from the that-only-took-10-years dept.
Martin Brinkmann at gHacks reports
LibreOffice 5.3 is the newest version of the popular open source Office suite, and one of the "most feature-rich releases in the history of the application".
The Office suite, available for Windows, Mac, and Linux operating systems, is now also available as a private cloud version, called LibreOffice Online.
LibreOffice, at is[sic] core, is an open source alternative to Microsoft Office. It features Writer, a text editing program similar to Word, Calc, the Excel equivalent, Impress which is similar to PowerPoint, and Draw, which enables you to create graphic documents.
LibreOffice 5.3 ships with a truckload of new features. One of the new features is a new experimental user interface called Notebookbar. This new interface resembles Office's ribbon UI, but is completely optional [submitters emphasis] right now.
In fact, the new user interface is not enabled by default, and if you don't look for it or know where to look, you will probably notice no difference at all to previous versions.
To enable the new Ribbon UI, select View > Toolbar Layout > Notebookbar. The UI you see on the screenshot above is enabled by default, but you may switch it using View > Notebookbar to either Contextual Groups or Contextual Single.
[...] One interesting option that the developers built-in to LibreOffice 5.3 is the ability to sign PDF documents, and to verify PDF document signatures.
[...] The Writer application got some exciting new features. It supports Table styles now for instance, and there is a new Page deck in the sidebar to customize the page settings quickly and directly.
There is also an option to use the new "go to page" box, and arrows in the drawing tools which were not available previously in Writer.
Calc got a new set of default cell styles offering "greater variety and better names", a new median function for pivot tables, and a new filter option when you are inserting functions to narrow down the selection.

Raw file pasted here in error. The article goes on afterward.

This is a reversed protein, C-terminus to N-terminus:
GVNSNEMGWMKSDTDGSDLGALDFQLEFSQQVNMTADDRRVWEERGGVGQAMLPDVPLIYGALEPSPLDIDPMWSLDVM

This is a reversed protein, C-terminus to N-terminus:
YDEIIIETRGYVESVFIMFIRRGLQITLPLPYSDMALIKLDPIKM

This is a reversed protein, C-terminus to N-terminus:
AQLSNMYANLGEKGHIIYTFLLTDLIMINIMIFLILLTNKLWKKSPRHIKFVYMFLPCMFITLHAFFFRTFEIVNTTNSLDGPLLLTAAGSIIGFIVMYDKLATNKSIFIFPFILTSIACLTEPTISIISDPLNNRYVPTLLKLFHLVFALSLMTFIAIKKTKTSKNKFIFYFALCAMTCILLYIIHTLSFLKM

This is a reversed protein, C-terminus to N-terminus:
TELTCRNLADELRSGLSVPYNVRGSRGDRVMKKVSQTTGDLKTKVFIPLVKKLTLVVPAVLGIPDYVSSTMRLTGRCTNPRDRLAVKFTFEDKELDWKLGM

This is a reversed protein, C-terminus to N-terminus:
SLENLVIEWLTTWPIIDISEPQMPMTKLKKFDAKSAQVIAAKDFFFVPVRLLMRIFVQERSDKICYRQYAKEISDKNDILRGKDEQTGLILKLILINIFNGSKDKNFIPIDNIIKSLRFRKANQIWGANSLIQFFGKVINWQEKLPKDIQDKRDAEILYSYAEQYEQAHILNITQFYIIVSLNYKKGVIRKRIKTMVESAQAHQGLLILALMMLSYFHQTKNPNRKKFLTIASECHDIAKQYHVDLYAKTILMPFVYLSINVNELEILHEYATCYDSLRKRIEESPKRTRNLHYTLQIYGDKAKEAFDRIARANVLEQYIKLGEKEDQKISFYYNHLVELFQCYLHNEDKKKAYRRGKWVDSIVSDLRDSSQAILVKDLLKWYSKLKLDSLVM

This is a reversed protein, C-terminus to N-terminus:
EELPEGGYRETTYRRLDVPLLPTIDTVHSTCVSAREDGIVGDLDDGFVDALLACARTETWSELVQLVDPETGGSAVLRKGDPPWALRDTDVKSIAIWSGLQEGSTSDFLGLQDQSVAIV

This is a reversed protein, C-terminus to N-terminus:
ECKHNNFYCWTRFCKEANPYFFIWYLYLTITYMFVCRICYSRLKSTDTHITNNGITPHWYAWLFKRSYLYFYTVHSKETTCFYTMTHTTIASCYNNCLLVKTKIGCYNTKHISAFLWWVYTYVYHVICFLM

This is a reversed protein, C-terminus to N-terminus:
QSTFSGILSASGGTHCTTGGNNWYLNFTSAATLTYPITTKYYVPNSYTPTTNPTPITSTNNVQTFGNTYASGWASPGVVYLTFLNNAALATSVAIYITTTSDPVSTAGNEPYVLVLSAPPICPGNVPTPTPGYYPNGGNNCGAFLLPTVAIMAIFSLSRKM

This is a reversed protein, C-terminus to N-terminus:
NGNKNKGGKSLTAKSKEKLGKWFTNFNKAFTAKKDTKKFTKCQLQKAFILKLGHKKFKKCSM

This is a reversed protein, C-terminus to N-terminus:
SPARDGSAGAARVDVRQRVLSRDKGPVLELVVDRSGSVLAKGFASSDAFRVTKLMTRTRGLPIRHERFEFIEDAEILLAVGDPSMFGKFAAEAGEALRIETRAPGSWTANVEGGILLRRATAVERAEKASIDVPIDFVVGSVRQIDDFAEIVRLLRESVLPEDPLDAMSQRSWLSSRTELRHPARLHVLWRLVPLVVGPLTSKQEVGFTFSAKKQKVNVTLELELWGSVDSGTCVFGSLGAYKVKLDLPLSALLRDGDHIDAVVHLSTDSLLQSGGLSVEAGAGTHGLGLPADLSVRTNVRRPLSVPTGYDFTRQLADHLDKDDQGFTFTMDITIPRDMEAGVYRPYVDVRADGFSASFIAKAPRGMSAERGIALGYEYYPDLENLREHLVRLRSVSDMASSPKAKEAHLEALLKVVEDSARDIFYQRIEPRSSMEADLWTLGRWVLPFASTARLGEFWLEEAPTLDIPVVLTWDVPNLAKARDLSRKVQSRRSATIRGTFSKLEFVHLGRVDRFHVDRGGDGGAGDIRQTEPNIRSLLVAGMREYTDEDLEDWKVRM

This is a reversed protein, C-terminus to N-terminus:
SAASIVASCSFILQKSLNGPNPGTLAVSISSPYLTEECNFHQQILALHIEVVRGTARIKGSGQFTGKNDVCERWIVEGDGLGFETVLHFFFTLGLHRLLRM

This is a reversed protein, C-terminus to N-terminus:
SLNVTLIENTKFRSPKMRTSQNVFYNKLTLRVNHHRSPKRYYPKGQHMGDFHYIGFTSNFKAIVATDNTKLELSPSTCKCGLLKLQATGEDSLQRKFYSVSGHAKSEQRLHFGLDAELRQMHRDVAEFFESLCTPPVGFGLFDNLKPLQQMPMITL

The article also has 4 demo videos embedded.
In the comments there, Donutz notes that the Ribbon UI requires the Java Runtime Environment.
Oggy notes that the suite is available from PortableApps. (Martin's site is largely Windows-centric).
Microsoft has been testing out its Office apps on Chromebooks for the past year, but they've been mainly limited to Google's latest PixelBook device. It now appears that testing has concluded, and a number of Chromebooks are now reliably seeing the Office apps in the Google Play Store for Chromebooks. Chrome Unboxed reports that the apps are showing up on Samsung's Chromebook Pro, Acer's Chromebook 15, and Acer's C771.
The apps are Android versions of Office which include the same features you'd find on an Android tablet running Office. Devices like Asus' Chromebook Flip (with a 10.1-inch display) will get free access to Office on Chrome OS, but larger devices will need a subscription. Microsoft has a rule across Windows, iOS, and Android hardware that means devices larger than 10.1 inches need an Office 365 subscription to unlock the ability to create, edit, or print documents.
Also at Engadget.